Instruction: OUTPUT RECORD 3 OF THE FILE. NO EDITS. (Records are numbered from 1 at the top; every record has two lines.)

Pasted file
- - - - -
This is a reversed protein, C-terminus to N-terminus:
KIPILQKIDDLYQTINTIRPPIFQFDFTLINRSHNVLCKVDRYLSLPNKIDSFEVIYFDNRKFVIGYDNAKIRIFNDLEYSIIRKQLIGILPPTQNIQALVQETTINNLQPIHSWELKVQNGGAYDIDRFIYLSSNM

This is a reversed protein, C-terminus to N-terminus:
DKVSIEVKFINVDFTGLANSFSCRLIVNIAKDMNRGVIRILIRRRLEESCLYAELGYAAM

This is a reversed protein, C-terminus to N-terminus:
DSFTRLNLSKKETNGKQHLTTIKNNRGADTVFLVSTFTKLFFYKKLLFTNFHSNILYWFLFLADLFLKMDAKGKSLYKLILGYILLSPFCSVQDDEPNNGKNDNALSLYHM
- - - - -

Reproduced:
This is a reversed protein, C-terminus to N-terminus:
DSFTRLNLSKKETNGKQHLTTIKNNRGADTVFLVSTFTKLFFYKKLLFTNFHSNILYWFLFLADLFLKMDAKGKSLYKLILGYILLSPFCSVQDDEPNNGKNDNALSLYHM